A fifth grade classroom at San Pedro Street Elementary School.
A report released Monday by UCLA's Civil Rights Project finds that suspensions affected as many as one-in-nine students beyond the elementary level. The report, titled "Out of School & Off Track: The Overuse of Suspensions in American Middle and High Schools" looked at U.S. Department of Education data for 26,000 schools across the country.
Researchers found that while suspension rates for Asian and white students remained largely unchanged between 1973 and 2010, suspension rates for African-American and Latino students doubled.
The study's co-author, Dan Losen, said the findings reminded him of his elementary school teaching days in Massachusetts 25 years ago.
"When I started teaching I was sending kids to the principal’s office right and left for all sorts of things," Losen said. It was mostly, he said, because he didn’t have good classroom management skills, and little training on how to build positive connections with his students. He said many teachers still don’t get this training. The suspension study he co-authored details how suspensions can derail a student's academic improvement.
"Kids who are already on the fence and maybe are disengaged youth or at risk of dropping out, suspending them — especially for something minor — is going to push them out further," he said.
Losen said the likelihood of dropping out from school can rise to 32 percent for a ninth-grader who's been suspended just once.
Activist Maisie Chin has been working with parents and students to cut suspensions in South L.A. schools. She’d give L.A. Unified a “C” grade for its effort.
"There’s some great attention being paid to it and there needs to be much more courageous leadership of where the rubber meets the road," she said.
It’s easy to tell schools to cut suspensions, Chin said. It’s much harder to adopt a program to train teachers about why students act out, develop alternative responses, and spend time gathering student and parent input.
Cellist Yo-Yo Ma performs in Los Angeles. Tonight, the cellist will give a speech on arts education in Washington, D.C.
To celebrate "Arts Advocacy Day," Cellist Yo-Yo Ma will give a speech about arts education entitled "Art for Life's Sake: A Road Map from One Citizen Musician" in Washington, D.C.
The speech will be streamed live by Google starting at 3:30 pm PST. The event will be at the John F. Kennedy Center for the Performing Arts Concert Hall.
Don't worry if you miss it. Tomorrow, Ma will participate in a Google hangout discussing arts education policies. He'll be joined by Matt Sorum, drummer for Velvet Revolver and Guns N’ Roses. Damian Woetzel, director of the Aspen Institute Arts Program, will also be there. The virtual event runs from 7:30 am to 8 am PST.
Organizers are encouraging questions from around the country. To participate, tweet a question using the hashtag #AskYoYo or send an email to email@example.com.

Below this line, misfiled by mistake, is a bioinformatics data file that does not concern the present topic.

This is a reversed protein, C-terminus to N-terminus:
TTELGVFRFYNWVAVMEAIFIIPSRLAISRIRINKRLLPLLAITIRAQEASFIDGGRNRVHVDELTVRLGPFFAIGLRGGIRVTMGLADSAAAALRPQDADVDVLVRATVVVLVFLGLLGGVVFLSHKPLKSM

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White House confirms universal pre-K plan will call for increased cigarette taxes.
California is seen as a shining example of how tobacco taxes can be used to both dissuade smoking and also improve children’s health and readiness for school. Now President Obama is following California’s lead. When he presents his budget Wednesday, the president will outline a similar scheme to fund universal preschool, the White House has confirmed to various media outlets.
After Prop 10 passed in 1998, California became one of the first states to raise taxes on cigarettes to fund early education programs. A new agency, First Five California, was created to hand out the money to schools and nonprofits to run education and health programs for children under five.
Scott Moore, a political analyst with Early Edge California, a nonprofit that advocates for increased early education, said California’s experience shows that the president’s plan to increase tobacco taxes to fund universal preschool can provide two returns on the investment.
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In the U.S., the K-12 industry for textbooks and other educational materials generates $7.8 billion in revenue.
As new curriculum standards sweep across the country, the market for educational materials and textbooks is about to get a boost from districts that will have to restock. And just in time. Sales had been declining for three years.
"There should be a huge bump," said Michael Kirst, president of the California State Board Of Education.
Kirst explains that many school districts had been holding off on buying books as they waited for the new standards to be implemented.
"This will be like what I hear is happening in the car industry where the average car is 11 years old and finally people have to get rid of them," he said.
California is among 45 states nationwide plus Washington, D.C. already in the process of adopting the Common Core standards for math and language arts. The new standards, which have been pushed by the Obama Administration, represent a significant change in the country's historically state by state system of education standards.
On Friday a jury convicted the founders of the Ivy Academia charter school in the San Fernando of embezzling public funds and filing filing false tax returns.
Eugene Selivanov and his wife Tatyana Berkovich founded Ivy Academia in 2004 as a state funded charter school. An audit three years later found the couple had not kept public money separate from its for-profit companies.
During a three-week trial, prosecutors alleged the couple used $200,000 in public funds to buy groceries, clothes and other personal items -- and to fund a separate private school.
The defense argued that the couple made mistakes based on their inexperience in running a charter.
The jury wasn’t convinced. It found Selivanov guilty of 25 felony charges and Berkovich of three felonies. Sentencing is set for July.